EFFECTIVENESS OF RHIZOBIA ISOLATES FROM NJORO SOILS (KENYA) AND COMMERCIAL INOCULANTS IN NODULATION OF COMMON BEANS (PHASEOLUS VULGARIS)

Authors

  • N. W. Mungai Department of Crops, Horticulture and Soils, Egerton University, Njoro, Kenya
  • N. M. Karubiu Department of Animal Sciences, Egerton University, Njoro, Kenya

Keywords:

Beans, rhizobia, Kenya, symbiotic effectiveness, inoculant

Abstract

Bean production in Kenya barely meets half the demand because of low soil fertility among other factors. While use of rhizobia inoculants can substantially increase bean yields, less than 1% of the farming population is aware of inoculants. The objectives of this study were, one, to isolate and evaluate indigenous rhizobia populations in two agro ecological zones in Njoro, and two, to test the efficacy of the isolates against commercial rhizobia inoculants in relation to nodulation and shoot dry matter of Rose Coco bean cultivar. Rhizobia isolates were collected from field 8 of Egerton University and Kerma farm in Njoro. The isolates were tested against Biofix (market available inoculant) and USDA 9030 (pure culture of Rhizobia tropici) under greenhouse conditions. Rhizobia inoculation had no effect on shoot dry weight (SDW), nodule dry weight (NDW) and shoot N content. However, significant differences were observed among rhizobia strains used, where Biofix produced a higher NDW and Kerma isolate resulted in higher shoot N content than other strains. Symbiotic effectiveness of 111%, 107%, 97% and 92% was observed for Kerma isolate, Field 8 isolate, Biofix and USDA 9030 respectively. Our results indicate that rhizobia isolates from Njoro had comparable symbiotic effectiveness to commercial inoculants and should be tested further using other bean varieties to assess their potential could form a base for new food products of considerable nutritive value.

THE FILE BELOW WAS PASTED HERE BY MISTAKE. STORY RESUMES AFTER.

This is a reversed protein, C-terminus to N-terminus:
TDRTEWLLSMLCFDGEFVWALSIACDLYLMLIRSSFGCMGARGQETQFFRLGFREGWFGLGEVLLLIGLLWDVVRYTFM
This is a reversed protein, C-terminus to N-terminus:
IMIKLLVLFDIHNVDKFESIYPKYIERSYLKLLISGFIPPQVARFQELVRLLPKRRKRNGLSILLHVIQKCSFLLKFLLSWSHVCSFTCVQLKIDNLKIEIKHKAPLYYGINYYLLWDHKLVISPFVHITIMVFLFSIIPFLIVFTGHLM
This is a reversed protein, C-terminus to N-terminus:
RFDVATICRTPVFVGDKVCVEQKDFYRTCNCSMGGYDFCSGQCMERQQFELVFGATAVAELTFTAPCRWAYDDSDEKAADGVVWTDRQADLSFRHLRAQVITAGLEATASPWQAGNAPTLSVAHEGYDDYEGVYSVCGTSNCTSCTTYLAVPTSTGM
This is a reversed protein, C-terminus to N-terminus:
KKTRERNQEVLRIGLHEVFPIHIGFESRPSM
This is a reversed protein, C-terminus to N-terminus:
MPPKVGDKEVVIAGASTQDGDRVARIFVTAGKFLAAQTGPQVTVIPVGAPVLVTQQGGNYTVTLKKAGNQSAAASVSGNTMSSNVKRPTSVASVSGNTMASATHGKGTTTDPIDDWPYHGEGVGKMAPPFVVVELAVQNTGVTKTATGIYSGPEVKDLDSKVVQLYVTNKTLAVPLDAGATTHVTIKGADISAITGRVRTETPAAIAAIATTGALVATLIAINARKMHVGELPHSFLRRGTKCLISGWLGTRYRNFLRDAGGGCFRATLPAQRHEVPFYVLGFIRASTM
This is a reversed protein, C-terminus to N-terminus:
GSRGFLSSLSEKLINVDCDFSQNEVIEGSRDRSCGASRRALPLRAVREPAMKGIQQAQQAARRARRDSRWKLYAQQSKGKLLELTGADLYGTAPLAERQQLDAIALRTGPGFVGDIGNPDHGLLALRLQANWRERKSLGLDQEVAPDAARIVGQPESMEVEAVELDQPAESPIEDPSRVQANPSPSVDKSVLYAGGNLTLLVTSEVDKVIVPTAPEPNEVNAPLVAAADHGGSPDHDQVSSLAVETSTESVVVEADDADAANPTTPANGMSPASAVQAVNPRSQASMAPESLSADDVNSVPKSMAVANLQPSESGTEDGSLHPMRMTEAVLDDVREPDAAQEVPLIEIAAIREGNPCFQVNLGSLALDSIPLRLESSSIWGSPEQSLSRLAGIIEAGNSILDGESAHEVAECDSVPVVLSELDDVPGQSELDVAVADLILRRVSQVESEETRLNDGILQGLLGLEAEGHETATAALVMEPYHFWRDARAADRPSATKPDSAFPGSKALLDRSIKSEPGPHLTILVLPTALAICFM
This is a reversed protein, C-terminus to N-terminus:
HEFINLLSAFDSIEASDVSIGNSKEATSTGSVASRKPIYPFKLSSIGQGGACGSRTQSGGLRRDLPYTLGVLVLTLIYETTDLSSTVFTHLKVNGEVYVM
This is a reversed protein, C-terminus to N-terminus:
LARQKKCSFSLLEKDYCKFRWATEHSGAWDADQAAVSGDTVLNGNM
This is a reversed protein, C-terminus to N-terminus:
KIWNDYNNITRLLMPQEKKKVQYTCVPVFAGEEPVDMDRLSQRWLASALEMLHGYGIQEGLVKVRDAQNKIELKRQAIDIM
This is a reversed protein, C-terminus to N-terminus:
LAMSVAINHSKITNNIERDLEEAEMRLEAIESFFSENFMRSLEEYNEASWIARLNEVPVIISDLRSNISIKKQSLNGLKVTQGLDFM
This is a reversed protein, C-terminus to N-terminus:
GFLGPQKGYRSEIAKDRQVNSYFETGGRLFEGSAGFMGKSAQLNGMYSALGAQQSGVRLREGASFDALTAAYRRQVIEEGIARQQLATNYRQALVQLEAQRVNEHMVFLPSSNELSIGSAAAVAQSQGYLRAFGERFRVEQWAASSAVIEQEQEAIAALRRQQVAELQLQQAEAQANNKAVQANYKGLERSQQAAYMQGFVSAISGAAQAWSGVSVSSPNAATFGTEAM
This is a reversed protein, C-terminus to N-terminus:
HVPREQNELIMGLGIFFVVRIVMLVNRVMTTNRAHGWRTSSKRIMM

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Published

2010-01-10